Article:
And as ‘Home Nucleonics’ reopens the cellar door the demons return en force bringing with them the fury that superseded the lull. And all Hell, once again, breaks loose. Double bass drum bedlam propels the band into more deranged abandon and Devin screams like a banshee on very bad drugs.
As dark as all this sounds, however, The Lad never lose their infectious sense of rapture that makes every hook as catchy as an ABBA chorus, albeit a filthy marauding Viking version of the Swedish pop combo.
Ludicrously tight and feverishly energetic, ‘Home Nucleonics’ makes way for the far more languid, yet no less gargantuan, ‘AAA’. Super cool samples swoop in and out of this lumbering monolith like dark, misshapen bats creating a shadow drenched brute of a thing that seems to rise from some dreadful steam filled stench with Devin riding its horny back, roaring in blissful melody.
‘Underneath The Waves’ mixes death metal rhythms with a chorus of incredible theatricality as church-like keys lift the song into a dark cinematic world of sound where classical grandeur meets classic thrash.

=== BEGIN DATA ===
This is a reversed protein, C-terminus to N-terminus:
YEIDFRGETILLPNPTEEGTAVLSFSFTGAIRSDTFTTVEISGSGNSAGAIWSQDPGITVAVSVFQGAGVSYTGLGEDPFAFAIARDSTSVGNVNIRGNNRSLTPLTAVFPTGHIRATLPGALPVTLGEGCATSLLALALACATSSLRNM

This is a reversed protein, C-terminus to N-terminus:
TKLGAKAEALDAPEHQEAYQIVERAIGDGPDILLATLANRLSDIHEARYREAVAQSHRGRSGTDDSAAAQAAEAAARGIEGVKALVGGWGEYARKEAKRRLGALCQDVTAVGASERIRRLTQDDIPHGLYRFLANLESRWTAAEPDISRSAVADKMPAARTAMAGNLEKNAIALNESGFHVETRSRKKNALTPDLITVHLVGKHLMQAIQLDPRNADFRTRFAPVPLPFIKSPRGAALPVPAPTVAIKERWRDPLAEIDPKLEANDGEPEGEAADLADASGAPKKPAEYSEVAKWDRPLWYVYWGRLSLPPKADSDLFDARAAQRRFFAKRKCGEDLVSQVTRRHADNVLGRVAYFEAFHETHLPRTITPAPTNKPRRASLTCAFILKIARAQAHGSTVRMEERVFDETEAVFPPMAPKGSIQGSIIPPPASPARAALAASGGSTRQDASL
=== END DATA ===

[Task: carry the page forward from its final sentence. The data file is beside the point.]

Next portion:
And then a surprise cover version, in the shape of Cop Shoots Cop’s ‘Room 429′, allows the Goliath that is The Lad to get mellow (almost) in a sensational trip through even more cinematic heights. What could have been an awkward choice of direction, at this point, in the wrong hands, ‘Room 429′ merely shows off the range of The Lad’s collective musical savvy. Stirring and beautiful, this is a rare, and very welcome diversion of sorts that deftly sets up the finale, the sumptuous ‘Spirituality’. Resembling the kind of material that Strapping Young Lad, and Devin personally, would go on to explore on later albums, ‘Spirituality’ closes this remarkable album in stately fashion. Satisfying and definite. The perfect end to a meal far too large for dessert.
Quite unlike anything else before it, Strapping Young Lad’s “City’ marries elements of the greatest moments in the history of heavy music. There are hints of Master Of Puppets’ finest points, touches of Marilyn Manson at his most classic and deranged, but mostly it is the diverse and undoubted talents of Devin Townsend that make this such a brilliant album. And the players are every bit up to the task of making Devin’s vision spring to multi dimensional life.
This is the sound of one man’s frustration but this is also very much the sound of a band unified in determined spirit.
Seldom do we ever get both so lovingly delivered with such expert handling and understanding of the genre.
It is a monster, for sure. And yet it is as accessible as it is uncompromising.
For lovers of extreme music as well as a perfect introduction to the more challenging face of heavy metal, ‘City’ delivers. And the world is a much better place for it.